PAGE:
SIOUX CENTER—Aaron Van Beek is not your average 23-year-old.
Not only is Van Beek president and director of Midwest Honor Flight, he’s also a full-time third-grade teacher at Kinsey Elementary in Sioux Center — through which he earned and “Above and beyond” award from the school district in his first year of teaching 2018-19 for his patriotism.
Before he was 21 years old, he also helped found the Sons of the American Legion Squadron 199 of Sioux Center, Sioux Center Wreaths Across America and Leadership and Citizenship Focus through which he’s a certified D.C. tour guide.
Because of all that Van Beek is being recognized as an Iowan of the Day, one of 10 throughout the state receiving that honor at the Iowa State Fair.
“It’s an honor but I certainly wasn’t expecting it and certainly it’s not why I do what I do,” Van Beek said. “And if they give me the mic on stage, which might be a mistake, I know exactly what I’m going to be talking about — not about me but about Midwest Honor Flight. Any opportunity to bring Honor Flight into something I’m going to take full advantage of that.”
Day of recognition
Van Beek’s day of recognition will be Sunday, Aug. 11. He will be recognized with a 2 p.m. presentation on the Anne and Bill Riley stage. Along with accommodations at the Des Moines Marriott Downtown, he will receive a gift bag, grandstand tickets, use of the Iowan of the Day golf cart, a cash prize, Iowa State Fair admission tickets and VIP parking.
Founded in 1997, the Iowan of the Day program allows the Blue Ribbon Foundation to recognize Iowa’s most outstanding individuals. The program continues to honor Iowans across the state who have made a difference in the lives of others, while upholding the characteristics associated with Iowa — dependability, integrity, hard work and sense of community.
“When I think of Aaron Van Beek, I think of someone who eminently loves his country,” said one of his nominators, Matthew Volker. “ … Aaron’s foresight and passion to give back to his American heroes is overwhelming.”
Van Beek credits his family with instilling within him a patriotic spirit. Three of his great-grandpas and one grandpa are veterans.
One great-grandpa, Bert Regnerus, was a World War II veteran. Retired Master Sgt. Klaas Van Beek of Sioux Center is his grandpa.
“Bert was still living when I was old enough to decorate my bike for the VFW bike contest on Memorial Day,” Van Beek said. “Those in the contest get to be part of the parade. Being able to be in the same parade as my grandpas when they’re dressed up in their uniform was a neat tradition.”
Later in high school and part of college, Van Beek was part of the quartet that sang during the Memorial Day service.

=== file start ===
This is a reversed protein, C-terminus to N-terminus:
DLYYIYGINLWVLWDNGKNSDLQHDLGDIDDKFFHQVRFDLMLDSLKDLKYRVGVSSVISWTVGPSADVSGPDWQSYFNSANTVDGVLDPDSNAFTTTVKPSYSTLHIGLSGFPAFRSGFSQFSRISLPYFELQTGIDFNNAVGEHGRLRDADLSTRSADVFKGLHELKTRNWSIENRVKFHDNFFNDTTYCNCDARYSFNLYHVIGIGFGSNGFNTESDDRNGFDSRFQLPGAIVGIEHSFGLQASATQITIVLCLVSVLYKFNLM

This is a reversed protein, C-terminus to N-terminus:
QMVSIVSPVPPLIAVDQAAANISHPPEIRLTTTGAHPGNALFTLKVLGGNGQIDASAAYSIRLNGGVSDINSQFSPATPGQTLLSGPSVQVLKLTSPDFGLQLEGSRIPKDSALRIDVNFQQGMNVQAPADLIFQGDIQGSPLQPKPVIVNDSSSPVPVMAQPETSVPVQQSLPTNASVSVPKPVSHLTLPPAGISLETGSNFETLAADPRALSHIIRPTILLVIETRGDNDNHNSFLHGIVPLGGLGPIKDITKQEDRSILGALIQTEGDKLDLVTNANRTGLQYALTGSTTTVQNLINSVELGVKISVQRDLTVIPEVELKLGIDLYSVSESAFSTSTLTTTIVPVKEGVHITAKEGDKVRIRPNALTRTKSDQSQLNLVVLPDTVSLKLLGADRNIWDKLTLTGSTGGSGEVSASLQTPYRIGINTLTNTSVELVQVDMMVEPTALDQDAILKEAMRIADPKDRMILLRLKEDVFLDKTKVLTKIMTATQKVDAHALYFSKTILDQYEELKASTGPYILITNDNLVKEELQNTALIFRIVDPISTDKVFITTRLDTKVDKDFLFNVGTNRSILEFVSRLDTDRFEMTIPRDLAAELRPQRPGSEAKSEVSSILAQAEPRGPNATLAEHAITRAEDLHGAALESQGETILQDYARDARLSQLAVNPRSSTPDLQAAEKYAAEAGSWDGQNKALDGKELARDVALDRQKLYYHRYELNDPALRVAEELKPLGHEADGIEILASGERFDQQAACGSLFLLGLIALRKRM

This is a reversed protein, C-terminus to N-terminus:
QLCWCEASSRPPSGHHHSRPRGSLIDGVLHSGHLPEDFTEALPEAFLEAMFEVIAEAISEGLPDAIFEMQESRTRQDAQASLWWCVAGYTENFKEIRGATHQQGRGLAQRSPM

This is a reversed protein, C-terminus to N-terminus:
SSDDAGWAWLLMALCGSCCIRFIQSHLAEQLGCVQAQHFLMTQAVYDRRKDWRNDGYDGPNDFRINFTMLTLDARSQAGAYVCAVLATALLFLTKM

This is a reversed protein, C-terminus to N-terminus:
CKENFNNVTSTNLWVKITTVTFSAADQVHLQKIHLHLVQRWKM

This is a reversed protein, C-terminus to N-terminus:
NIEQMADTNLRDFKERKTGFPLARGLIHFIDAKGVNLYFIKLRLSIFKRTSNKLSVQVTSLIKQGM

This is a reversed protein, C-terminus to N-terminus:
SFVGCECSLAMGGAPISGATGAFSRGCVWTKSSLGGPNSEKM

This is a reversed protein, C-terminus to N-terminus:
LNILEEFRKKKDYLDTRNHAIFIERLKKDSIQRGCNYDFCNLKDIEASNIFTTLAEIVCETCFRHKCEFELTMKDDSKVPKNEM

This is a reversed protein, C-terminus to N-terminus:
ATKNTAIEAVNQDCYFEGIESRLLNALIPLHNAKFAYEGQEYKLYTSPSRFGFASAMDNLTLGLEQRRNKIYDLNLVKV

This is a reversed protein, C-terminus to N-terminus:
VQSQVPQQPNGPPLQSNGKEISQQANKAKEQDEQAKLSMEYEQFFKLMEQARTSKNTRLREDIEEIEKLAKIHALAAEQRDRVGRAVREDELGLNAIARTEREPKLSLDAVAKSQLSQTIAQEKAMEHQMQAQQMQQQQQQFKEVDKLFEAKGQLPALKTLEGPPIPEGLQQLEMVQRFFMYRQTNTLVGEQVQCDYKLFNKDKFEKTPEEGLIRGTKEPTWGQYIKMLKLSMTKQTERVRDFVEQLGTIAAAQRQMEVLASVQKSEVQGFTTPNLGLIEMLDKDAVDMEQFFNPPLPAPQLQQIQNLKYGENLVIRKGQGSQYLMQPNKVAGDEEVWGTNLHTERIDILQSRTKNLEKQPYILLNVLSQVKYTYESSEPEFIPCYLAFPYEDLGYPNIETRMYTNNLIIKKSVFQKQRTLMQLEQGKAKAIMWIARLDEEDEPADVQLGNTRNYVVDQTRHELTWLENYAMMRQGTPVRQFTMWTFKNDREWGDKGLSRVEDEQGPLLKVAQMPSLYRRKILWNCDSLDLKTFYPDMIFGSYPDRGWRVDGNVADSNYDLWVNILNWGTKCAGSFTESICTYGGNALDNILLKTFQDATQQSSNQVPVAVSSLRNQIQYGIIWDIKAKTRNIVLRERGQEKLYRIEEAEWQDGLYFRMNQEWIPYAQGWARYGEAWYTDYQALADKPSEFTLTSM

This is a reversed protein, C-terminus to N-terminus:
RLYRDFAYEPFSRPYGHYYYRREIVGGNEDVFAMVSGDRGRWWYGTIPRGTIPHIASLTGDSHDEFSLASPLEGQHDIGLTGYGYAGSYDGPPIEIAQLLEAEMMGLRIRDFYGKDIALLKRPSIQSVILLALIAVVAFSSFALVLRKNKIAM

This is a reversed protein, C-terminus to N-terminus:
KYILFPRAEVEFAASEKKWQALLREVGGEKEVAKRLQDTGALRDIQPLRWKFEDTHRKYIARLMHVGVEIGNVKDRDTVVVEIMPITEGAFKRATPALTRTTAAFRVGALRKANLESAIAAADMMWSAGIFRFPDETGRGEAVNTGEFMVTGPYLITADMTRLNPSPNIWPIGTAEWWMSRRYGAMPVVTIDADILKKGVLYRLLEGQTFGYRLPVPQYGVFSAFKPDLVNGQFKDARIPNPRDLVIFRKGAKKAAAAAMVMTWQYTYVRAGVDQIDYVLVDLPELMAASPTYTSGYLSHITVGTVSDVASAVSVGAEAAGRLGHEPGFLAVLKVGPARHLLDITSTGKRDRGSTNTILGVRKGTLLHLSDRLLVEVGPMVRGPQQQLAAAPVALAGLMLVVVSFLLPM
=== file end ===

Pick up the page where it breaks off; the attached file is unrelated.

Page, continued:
He also joined the Sioux Center Boy Scouts in the first grade, completing his Eagle Scout project in high school and becoming an assistant Scoutmaster through his sophomore year in college.
Completing his Eagle Scout project (raising funds to purchase a defibrillator for First Reformed Church in Maurice) ignited his personal interest in supporting veterans.
“The project did it’s job,” Van Beek said. “Through those, you’re to demonstrate leadership skills while doing a project for the benefit of the community. I wanted to do more.”
As a junior in high school in 2013, he became a founding member of Sons of the American Legion Squadron 199 of Sioux Center. He graduated from Sioux Center High School in 2014 and that summer he took a trip out Washington D.C. through a 4-H leadership program.
“I just wanted to see it,” he said. “I was impressed with Arlington National Cemetery, which made me follow them on Twitter and learned about the Wreaths Across America program.”
So he brought that to Sioux Center in 2015.
He became certified as a D.C. tour guide and gave his first tour in 2016.
He also saw a need in Northwest Iowa, South Dakota and Southwest Minnesota: Veterans were not having the time or the funds to see their memorials in Washington, D.C. In 2017, he started the Midwest Honor Flight program through the Honor Flight Network which allows veterans from a 90-county area to fly to D.C. under the care and supervision of Honor Flight Guardians.
“Midwest Honor Flight recognizes American veterans for their sacrifices and achievements by flying them to Washington, D.C. to see their memorial at no cost,” Van Beek said.
Midwest Honor Flight has completed four missions, taking more than 300 veterans to D.C.
“The veterans are why I do what I do,” Van Beek said. “From volunteering or teaching, in everything I do it’s my goal that people know patriotism is more than just saying the pledge every day or knowing The Star-Spangled Banner. It’s about knowing why those were written, how our flag was fought for over the years We need to remember those who fought for it all.”